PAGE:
Navigating The 13 Truths – An Expansive Look Inside the Mind of Rocky Hawkins

Navigating The 13 Truths – An Expansive Look Inside the Mind of Rocky Hawkins

Montana artist Rocky Hawkins centers his practice in a vivacious pursuit for growth. Throughout a painting career of 50 years, continuous revolution has given way to entirely new subject matter. Today, Rocky continues to value the challenge of change as a tool to shape his artistic process. For a highly renowned artist whose name is recognizable across the American West, embracing stylistic change can be intimidating—I would go so far as to say rebellious—but Rocky is steadfast in his belief that the desire to move forward supersedes any fear. 

“I love the unknown, the mystery, the imperfection.”
I asked Hawkins to tell us what his new collection, The 13 Truths, means for him. With humility and assurance, he described the inspiration and drive behind the pieces. To put it briefly, the new collection is a love-letter to Eastern culture, art, and philosophy, endowed with spiritual intention for the purpose of making the world a better place. It conceptualizes mystical realities into visual entities, and fuses iconic Western motifs like the cowboy on a horse with patterns inspired from Japanese paintings and calligraphy. We see his evolution and renewal in this collection, and yet the work is undeniably Rocky Hawkins—a testament to the strength of his artistic voice.
The series began as a collaborative effort with Rocky’s wife and business partner Kat Hawkins, born out of their shared newfound love for yoga, meditation, and Eastern philosophies such as Buddhism and Hinduism. Through cultivating these practices, a deep desire grew to share positivity with others, both visually and through a narrative. These attributes from which the paintings are named–Awareness, Kindness, Honesty, Compassion, Courage, Forgiveness, Integrity, Love, Respect, Truth, Wisdom, Trust, Authenticity Gratitude, and Confidence–are truths that reverberate through Kat and Rocky’s way of being.

Hawkins was deeply inspired by Japanese Calligraphy and block printing. The gestural mark making spoke to his own language of painting, an impressionistic free flowing process. Each piece includes a significant symbol which resembles Japanese, but Rocky has created his own language. Each character is a unique original symbol attached to the painting. The name of each piece was not pre-assigned to an attribute, so the mystery remained as to which painting would match which truth until the work was finished. The names evolved organically with each process, as meaning unfolded itself through practice. Details and patterns revealed themselves in a dance between artist and canvas, fearlessly becoming.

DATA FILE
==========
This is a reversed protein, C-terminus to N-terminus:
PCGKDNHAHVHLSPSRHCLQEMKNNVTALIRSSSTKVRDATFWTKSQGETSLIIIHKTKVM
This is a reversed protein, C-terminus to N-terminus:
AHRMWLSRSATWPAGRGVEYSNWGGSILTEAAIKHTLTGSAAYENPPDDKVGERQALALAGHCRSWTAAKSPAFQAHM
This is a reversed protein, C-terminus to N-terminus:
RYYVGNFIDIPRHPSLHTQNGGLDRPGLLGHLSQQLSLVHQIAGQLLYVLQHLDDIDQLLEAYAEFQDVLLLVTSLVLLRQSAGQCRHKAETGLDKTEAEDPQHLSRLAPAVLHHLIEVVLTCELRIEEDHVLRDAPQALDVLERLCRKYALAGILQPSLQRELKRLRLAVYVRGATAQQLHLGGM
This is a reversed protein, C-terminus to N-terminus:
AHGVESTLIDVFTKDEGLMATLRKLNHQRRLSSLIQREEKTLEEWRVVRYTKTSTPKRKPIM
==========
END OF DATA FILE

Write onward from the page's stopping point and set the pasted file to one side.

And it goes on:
Rocky refuses to create an illusion of how a painting should be. His process needs space and freedom to become without expectation. He was deeply influenced by the concept of Wabi Sabi (侘び寂び), a traditional Japanese worldview that accepts the beauty of imperfection, impermanence, and incompleteness in nature. It is often depicted in Japanese art. In our discussion of Wabi Sabi, he told me, “Everything in this world is imperfect and impermanent. Imperfection is the acceptance of the unknown in painting. There are mistakes in the painting that are actually part of the foundation. Once you accept the mystery of the mistake, then you find the painting.” We see in his work that if it is invested in, imperfection is transcendent. 

Hawkins says The 13 Truths is just the beginning. In his own words, the painter has never “believed in believing”. He has been practical in his work and in life, as subscribing to any one philosophy can give way to a closed mind, but embarking on the journey of Eastern knowledge with Kat has opened up his world both externally and internally. Through unlearning, a belief in Self has awoken. I asked him how this journey may change his identity as a Western painter. He went on to share his deep love and admiration for the American West – the cowboys and Indians, the vast land, the horses and ranches and stables, the art of living in the great wide open – but he assured me his identity as a painter cannot be defined solely by a Western title. “I just want to be labeled as a painter that continues through a process of unknowing in order to fully express myself.” 

In the last few moments of our conversation, I asked Rocky to tell me what he wants his art to do for others, how a dream project would expand and feed into the world around him. After careful thought, he answered, “I'd like my art to reach a state of complexity that invites others to find mystery in my work, a mystery that intrigues them so strongly that they have to get involved. My dream project would awake a consciousness in others that would invoke an overwhelming joy. On a spiritual level, I want the work to bring an awareness for others to be more kind and more loving. If a viewer collects my work, 10 years later, I want the painting to keep their engagement and keep its mystery, staying alive.” 

The 13 Truths is expansive, life-giving, and intrinsically skillful. I would call Rocky Hawkins a mystic, which is defined as a person who seeks by contemplation and self-surrender to obtain unity with the absolute. His curiosity for life has brought him to a masterful place in his painting career, and here at Altamira Fine Art, we are proud to represent his newest series.